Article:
Kenneth Joseph Arrow
23 August 1921
New York City, U.S.
|Died||21 February 2017 (aged 95)|
Palo Alto, California, U.S.
|Information at IDEAS / RePEc|
Kenneth Joseph Arrow (23 August 1921 – 21 February 2017) was an American economist, mathematician, writer, and political theorist. He was the joint winner of the Nobel Memorial Prize in Economic Sciences with John Hicks in 1972.
In economics, he was a major figure in post-World War II neo-classical economic theory. Many of his former graduate students have gone on to win the Nobel Memorial Prize themselves. His most significant works are his contributions to social choice theory, notably "Arrow's impossibility theorem", and his work on general equilibrium analysis. He has also provided foundational work in many other areas of economics, including endogenous growth theory and the economics of information.
Arrow was born on 23 August 1921, in New York City. Arrow's mother, Lilian (Greenberg), was from Iași, Romania, and his father, Harry Arrow, was from nearby Podu Iloaiei. The Arrow family were Romanian Jews. His family was very supportive of his education. Growing up during the Great Depression, he embraced socialism in his youth. He would later move away from socialism, but his views retained a left-leaning philosophy.
He graduated from Townsend Harris High School and then earned a Bachelor's degree from the City College of New York in 1940 in mathematics, where he was a member of Sigma Phi Epsilon. He then attended Columbia University for graduate studies, obtaining a Master's degree in mathematics in June 1941. While there, Arrow studied under Harold Hotelling, who influenced him to change fields to economics. He served as a weather officer in the United States Army Air Forces from 1942 to 1946.
From 1946 to 1949 Arrow spent his time partly as a graduate student at Columbia and partly as a research associate at the Cowles Commission for Research in Economics at the University of Chicago. During that time he also held the rank of Assistant Professor in Economics at the University of Chicago and worked at the RAND Corporation in California. He left Chicago to take up the post of Acting Assistant Professor of Economics and Statistics at Stanford University. In 1951, he earned his PhD from Columbia. He served in the government on the staff of the Council of Economic Advisers in the 1960s with Robert Solow. In 1968, he left Stanford for the position of Professor of Economics at Harvard University. It was during his tenure there that he received the Nobel Prize in Economics.
Arrow returned to Stanford in 1979 and became the Joan Kenney Professor of Economics and Professor of Operations Research. He retired in 1991. As a Fulbright Distinguished Chair, in 1995 he taught Economics at the University of Siena. He was also a founding member of the Pontifical Academy of Social Sciences and a member of the Science Board of Santa Fe Institute. At various stages in his career he was a Fellow of Churchill College, Cambridge. He was one of the founding editors of the Annual Review of Economics, which was first published in 2009.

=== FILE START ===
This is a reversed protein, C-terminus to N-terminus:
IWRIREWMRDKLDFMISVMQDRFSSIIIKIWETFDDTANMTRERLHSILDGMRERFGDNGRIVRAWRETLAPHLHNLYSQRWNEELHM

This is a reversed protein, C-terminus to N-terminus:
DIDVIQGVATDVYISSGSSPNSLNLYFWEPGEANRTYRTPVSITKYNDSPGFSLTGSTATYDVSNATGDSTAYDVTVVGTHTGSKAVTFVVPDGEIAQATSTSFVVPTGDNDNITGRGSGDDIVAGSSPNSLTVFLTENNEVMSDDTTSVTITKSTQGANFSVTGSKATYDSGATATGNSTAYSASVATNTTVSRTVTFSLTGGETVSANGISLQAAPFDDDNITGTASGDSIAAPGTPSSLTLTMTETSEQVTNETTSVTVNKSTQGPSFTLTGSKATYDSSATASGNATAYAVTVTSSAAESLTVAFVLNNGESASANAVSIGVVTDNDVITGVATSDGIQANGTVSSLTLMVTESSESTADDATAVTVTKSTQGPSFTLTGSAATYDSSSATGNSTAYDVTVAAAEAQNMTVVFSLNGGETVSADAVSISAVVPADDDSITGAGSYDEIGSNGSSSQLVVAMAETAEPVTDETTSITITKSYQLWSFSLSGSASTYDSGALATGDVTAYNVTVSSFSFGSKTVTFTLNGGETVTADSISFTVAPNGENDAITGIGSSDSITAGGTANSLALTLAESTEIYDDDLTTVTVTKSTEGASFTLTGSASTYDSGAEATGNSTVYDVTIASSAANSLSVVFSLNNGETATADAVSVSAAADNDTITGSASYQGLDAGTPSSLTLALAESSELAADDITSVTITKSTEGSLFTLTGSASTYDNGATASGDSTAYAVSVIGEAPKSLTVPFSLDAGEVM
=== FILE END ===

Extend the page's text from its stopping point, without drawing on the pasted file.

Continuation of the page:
Five of his former students have gone on to become Nobel Prize winners: John Harsanyi, Eric Maskin, Roger Myerson, Joseph Stiglitz and Michael Spence. A collection of Arrow's papers is housed at the Rubenstein Library at Duke University.
Main article: Arrow's impossibility theorem
Arrow's monograph Social Choice and Individual Values derives from his 1951 PhD thesis.
If we exclude the possibility of interpersonal comparisons of utility, then the only methods of passing from individual tastes to social preferences which will be satisfactory and which will be defined for a wide range of sets of individual orderings are either imposed or dictatorial.
In what he named the General Impossibility Theorem, he theorized that, unless we accept to compare the levels of utility reached by different inividuals, it is impossible to formulate a social preference ordering that satisfies all of the following conditions:
The theorem has implications for welfare economics and theories of justice, and for voting theory (it extends the Condorcet paradox. Following Arrow's logical framework, Amartya Sen formulated the liberal paradox which argued that given a status of "Minimal Liberty" there was no way to obtain Pareto optimality, nor to avoid the problem of social choice of neutral but unequal results.
Work by Arrow and Gérard Debreu and simultaneous work by Lionel McKenzie offered the first rigorous proofs of the existence of a market clearing equilibrium. For this work and his other contributions, Debreu won the 1983 Nobel Prize in Economics. Arrow went on to extend the model and its analysis to include uncertainty, the stability. His contributions to the general equilibrium theory were strongly influenced by Adam Smith's Wealth of Nations. Written in 1776, The Wealth of Nations is an examination of economic growth brought forward by the division of labor, by ensuring interdependence of individuals within society.